Montgomery Co. DA approves death-row inmate's request for more DNA testing
HOUSTON (KTRK) -- The execution of a high-profile convicted killer has taken an unusual turn. The man on death row insists he didn't do it, and now has a chance to prove it.
The last picture taken of Melissa Trotter was taken at a wedding just three days before her December 1998 murder. Her body was found about a month later in Sam Houston National Forest.
Her mother, Sandy Trotter, still wears her daughter's cross.
"We just try to be able to remember that she's a lot more than what happened December 8 and just keeping her memory alive," Sandy Trotter said.
Prosecutors say she had gone on a first date with Larry Swearingen which ended in her death. Now after 14 years on death row, attorneys for her killer are asking for additional DNA testing and a stay of execution.
"They claim this is new evidence this and new evidence that, it's not. It's the same thing that they've always had," Melissa's dad, Charles Trotter, said.
Evidence presented during trial indicated Trotter was sexually assaulted and strangled with part of a pair of pantyhose. The rest of the pantyhose were discovered in Swearingen's home.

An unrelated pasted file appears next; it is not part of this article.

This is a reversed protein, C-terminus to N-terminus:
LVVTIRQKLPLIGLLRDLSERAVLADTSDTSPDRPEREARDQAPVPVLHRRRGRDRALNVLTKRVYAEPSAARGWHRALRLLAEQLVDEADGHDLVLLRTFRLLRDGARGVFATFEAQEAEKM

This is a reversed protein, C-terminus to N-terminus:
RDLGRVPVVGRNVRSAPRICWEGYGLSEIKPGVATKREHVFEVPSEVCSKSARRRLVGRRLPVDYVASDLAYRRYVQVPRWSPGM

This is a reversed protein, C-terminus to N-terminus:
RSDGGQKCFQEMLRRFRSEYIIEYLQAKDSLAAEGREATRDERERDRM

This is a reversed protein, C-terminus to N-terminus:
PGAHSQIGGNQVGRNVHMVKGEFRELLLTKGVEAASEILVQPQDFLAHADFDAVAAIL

But in an unprecedented move, Montgomery County District Attorney Brett Ligon agreed to the DNA testing, even offering to pay for it and put it on the fast track.
"We feel not only beyond a reasonable doubt but beyond a shadow of a doubt that he is the person who killed Melissa Trotter," Assistant District Attorney Warren Diepraam said.
Co-director of the Innocence Project Barry Scheck said they are relieved by the DA's offer they claim could prove Swearingen's innocence, but says "rushing" the testing is "unacceptable."
"Due to the nature of the evidence in this case, the testing required is complicated and could require several different types of analysis. The careful forensic work required will simply take more time than we have under the execution date that was set by the state," Scheck said in a statement to Eyewitness News.
"I can only conclude they are doing this as a stalling tactic and for delay purposes," Diepraam said.
The Trotter family says the wait should be over.
"This kind of nonsense has been going on for 14 years. It's time for the sentence to be carried out," Charles said.
Both sides in the case will be heard at a hearing scheduled for next Wednesday at the Montgomery County Courthouse.
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